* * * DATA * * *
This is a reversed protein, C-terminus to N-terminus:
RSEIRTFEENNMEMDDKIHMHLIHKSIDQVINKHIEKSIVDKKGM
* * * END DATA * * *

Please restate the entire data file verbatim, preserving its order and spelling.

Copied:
This is a reversed protein, C-terminus to N-terminus:
RSEIRTFEENNMEMDDKIHMHLIHKSIDQVINKHIEKSIVDKKGM